An Italian painter and sculptor, Fontana is mostly known as the founder of Spatialism and for his ties to the Arte Povera movement.  As many of the artist's works carry the same simplified title, ARCA has elected not to publish a photograph of the recovered artwork until the painting has been confirmed and authenticated by the Carabineriri TPC as the version of "Spatial Concept 1962" stolen less than one week ago.

Local Italian police and fire fighters were called to the Porche dealership located on Via Stephenson in Milan yesterday to investigate an illegally parked Nissan automobile blocking the entry gates to the facility which is located in the northern suburbs of the city.  The painting, located in the back seat of the car, was found wrapped in a blanket.

According to the reconstruction report given by the police, the theft occurred when thieves entered the courtyard forcing a motor arm of an electric gate.   Police investigators are continuing to review surveillance camera footage in hopes that the recordings can provide useful information to identify the thieves who have stolen the work or perhaps be matched the driver of the car left blocking the dealership.  

In an interview with Italian newspaper "Il Tirreno, the director of the Pecci, Stefano Pezzato said the recovery of the painting, which occured on the closing day of the exhibition, was the conclusion of "a nightmare week".  The director added that not only were they happy and relieved that the painting had been recovered but that they would be looking into improvements for their exhibitions' security. 
  
Valued at 540 thousand euros and on loan from from its anonymous collector, "Spatial Concept, 1962" is not the first Lucio Fontana painting to meet with mishap. In 2010 "Spatial Concept - Waiting, 1968", an all white painting with five vertical cuts, was reportedly vandalized while on display at the Galleria Nazionale d’Arte Moderna. 

Like with many stolen and well cataloged paintings, the thieves most likely abandoned the artwork when they realized that it would be difficult, if not impossible, to sell. 




July 28, 2013

Kunsthal Rotterdam Theft: Facebook played a part in Romanian sting operation to identify art thieves

Andrew Higgins reporting July 26 for The New York Times from Carcaliu, Romania in "A Trail of Masterpieces and a Web of Lies Leading to Anguish", describes one of the admitted thieves as using the internet in a failed attempt to dispose of seven paintings stolen from the Kunsthal Rotterdam on October 16, 2012.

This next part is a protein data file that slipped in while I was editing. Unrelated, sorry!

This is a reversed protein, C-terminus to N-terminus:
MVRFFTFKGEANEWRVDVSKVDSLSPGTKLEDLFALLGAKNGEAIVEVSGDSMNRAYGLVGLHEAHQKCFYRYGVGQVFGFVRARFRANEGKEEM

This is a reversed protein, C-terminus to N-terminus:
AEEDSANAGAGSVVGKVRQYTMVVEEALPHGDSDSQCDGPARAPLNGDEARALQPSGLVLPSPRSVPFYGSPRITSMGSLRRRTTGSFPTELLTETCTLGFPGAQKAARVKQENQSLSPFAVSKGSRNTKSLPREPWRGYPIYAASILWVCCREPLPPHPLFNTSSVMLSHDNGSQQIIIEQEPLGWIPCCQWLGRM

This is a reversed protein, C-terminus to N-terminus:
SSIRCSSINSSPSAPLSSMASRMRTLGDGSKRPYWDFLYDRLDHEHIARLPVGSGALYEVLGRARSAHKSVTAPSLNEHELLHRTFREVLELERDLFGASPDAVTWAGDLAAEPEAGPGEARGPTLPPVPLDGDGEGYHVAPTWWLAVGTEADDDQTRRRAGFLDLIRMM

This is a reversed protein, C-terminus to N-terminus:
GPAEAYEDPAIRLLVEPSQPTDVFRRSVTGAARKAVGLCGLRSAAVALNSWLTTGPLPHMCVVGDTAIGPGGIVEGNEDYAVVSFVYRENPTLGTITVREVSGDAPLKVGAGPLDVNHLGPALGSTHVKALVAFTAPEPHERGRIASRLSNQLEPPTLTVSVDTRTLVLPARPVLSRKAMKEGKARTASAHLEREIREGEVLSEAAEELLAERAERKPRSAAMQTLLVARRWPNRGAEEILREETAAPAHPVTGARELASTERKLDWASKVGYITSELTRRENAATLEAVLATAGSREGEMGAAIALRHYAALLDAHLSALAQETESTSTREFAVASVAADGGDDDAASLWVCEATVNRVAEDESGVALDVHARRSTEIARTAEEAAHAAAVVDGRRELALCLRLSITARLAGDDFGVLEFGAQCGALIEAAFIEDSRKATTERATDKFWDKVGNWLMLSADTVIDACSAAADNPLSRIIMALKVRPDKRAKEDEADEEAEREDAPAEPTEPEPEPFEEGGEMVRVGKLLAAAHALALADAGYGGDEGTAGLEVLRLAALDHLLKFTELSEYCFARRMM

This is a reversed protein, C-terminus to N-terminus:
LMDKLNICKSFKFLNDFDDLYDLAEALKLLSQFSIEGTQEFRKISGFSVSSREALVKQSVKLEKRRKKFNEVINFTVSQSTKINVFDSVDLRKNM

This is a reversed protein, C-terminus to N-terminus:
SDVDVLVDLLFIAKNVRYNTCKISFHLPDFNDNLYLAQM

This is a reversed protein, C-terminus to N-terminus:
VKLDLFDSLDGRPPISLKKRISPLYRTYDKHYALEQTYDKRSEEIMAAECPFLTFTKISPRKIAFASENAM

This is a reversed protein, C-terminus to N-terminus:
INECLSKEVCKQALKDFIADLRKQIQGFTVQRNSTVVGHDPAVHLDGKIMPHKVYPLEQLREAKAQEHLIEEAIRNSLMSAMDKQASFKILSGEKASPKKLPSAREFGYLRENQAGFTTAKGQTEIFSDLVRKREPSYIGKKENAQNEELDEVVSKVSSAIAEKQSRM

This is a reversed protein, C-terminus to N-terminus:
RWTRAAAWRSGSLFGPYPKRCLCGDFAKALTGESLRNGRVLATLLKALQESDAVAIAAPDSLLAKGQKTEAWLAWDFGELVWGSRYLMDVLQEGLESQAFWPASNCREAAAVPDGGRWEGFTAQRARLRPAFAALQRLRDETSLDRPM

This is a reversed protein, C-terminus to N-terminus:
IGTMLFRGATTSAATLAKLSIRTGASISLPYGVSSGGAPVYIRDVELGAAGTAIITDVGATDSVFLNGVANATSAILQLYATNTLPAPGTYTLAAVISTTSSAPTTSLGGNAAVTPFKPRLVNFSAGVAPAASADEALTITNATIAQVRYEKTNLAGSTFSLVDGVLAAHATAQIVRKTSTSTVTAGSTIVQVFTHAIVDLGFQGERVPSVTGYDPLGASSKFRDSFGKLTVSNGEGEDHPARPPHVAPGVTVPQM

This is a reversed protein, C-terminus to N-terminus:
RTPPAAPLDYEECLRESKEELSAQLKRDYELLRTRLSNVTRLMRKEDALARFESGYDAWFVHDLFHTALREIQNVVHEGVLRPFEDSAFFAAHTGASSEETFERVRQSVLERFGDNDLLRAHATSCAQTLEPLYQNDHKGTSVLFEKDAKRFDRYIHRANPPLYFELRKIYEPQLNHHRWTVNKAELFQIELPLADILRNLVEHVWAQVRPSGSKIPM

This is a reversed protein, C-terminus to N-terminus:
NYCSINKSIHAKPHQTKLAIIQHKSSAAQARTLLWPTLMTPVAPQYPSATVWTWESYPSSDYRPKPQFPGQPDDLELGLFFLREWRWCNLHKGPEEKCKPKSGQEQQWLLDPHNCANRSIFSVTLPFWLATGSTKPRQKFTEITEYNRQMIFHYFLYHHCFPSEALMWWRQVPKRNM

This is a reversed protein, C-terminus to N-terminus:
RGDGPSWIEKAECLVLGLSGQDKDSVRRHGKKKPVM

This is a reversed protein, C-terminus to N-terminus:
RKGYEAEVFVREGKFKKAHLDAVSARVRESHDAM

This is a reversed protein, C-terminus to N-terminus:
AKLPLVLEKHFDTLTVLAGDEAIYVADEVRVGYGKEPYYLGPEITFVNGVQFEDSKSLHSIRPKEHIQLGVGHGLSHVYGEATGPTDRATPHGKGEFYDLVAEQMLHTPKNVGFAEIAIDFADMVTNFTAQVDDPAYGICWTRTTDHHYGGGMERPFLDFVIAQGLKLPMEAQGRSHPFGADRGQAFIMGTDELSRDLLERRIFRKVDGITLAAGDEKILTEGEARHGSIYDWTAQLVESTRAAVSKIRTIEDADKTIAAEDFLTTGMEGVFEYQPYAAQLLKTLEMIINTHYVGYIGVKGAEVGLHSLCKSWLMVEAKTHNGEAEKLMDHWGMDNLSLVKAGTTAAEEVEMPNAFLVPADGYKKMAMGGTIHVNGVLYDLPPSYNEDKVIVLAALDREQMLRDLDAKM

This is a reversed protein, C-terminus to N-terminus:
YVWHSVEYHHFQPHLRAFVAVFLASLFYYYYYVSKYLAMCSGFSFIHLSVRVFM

Mr. Higgins claims that Radu Dogardu used Facebook to tell alleged accomplice Mihai Alexander Bitu that he would agree to sell the stolen artworks to a local wine producer for 400,000 euro (US $531,000). However, the supposed buyer of the stolen paintings was cooperating with a Romanian prosecutor, Raluca Botea, in an "elaborate sting operation", according to Higgins who indicated that he'd seen 'a record of the exchange' on the social networking site.
Just a few hours later, however, the operation fell apart when Mr. Dogaru received a warning that the police were tapping his cellphone. Today, six months on, the fate of the paintings is still unknown, as law enforcement authorities in Romania and the Netherlands, as well as art lovers around the world, struggle to penetrate the fog of claims and counterclaims about what happened to the masterpieces, from the Kunsthal museum in Rotterdam.
Have they been burned, as Mr. Dogaru's mother, Olga, has at times claimed? Or perhaps spirited away by a tall mystery man in a fancy black car, as she has asserted at other times? Or could they, as many in the desolate village of Carcaliu believe, simply be hidden somewhere in this rural corner of Romania?
Mr. Higgins points out that the prosecutor, Mrs. Botea, has found 'contradictory lies' in what the Dogaru mother-and-son have told her office. This article looks at the village, the personal history of the suspect, and quotes 'an official indictment' that claims that the morning after the theft of the Kunsthal Rotterdam that Dogaru took five of the stolen paintings to Brussels to sell them to a mobster known as "George the Thief" then carried them back to Rotterdam after the sale failed.
Mr. Dogaru appears to have hidden the works initially in his family home but later moved at least some of them in a suitcase to the house of his mother’s sister, Marfa Marcu. Mrs. Marcu, in an interview, said she had never opened the suitcase. She says she last saw it when her sister took it away, along with a shovel, soon after Mr. Dogaru’s arrest. 
Mrs. Dogaru has told prosecutors that, with the help of her son’s girlfriend, she buried the case in the yard of an abandoned house. After a few days, they dug it up, wrapped the paintings in plastic and buried them in a nearby cemetery. 
The trail then goes cold. In an interview with prosecutors on Feb. 27, Mrs. Dogaru said that sometime in January, this time acting alone, she dug up the paintings and, desperate to destroy the evidence of her son’s theft, brought them home and burned them all — in a stove used to heat water for the bathroom and a sauna. 
How she managed to do this is not clear. The stove in which Mrs. Dogaru claimed to have shoved all the artworks is barely a foot wide and seems far too small to contain what would have been a bulky bundle of canvas and wood. 
In a written statement on Feb. 28, Mrs. Dogaru retracted the incineration story and said she had, in fact, handed the paintings to a Russian-speaking man, about 40, who arrived at her house in a black car. She explained that her son, whom she visited in prison to get instructions, had told her to expect such a visitor and to give him the paintings.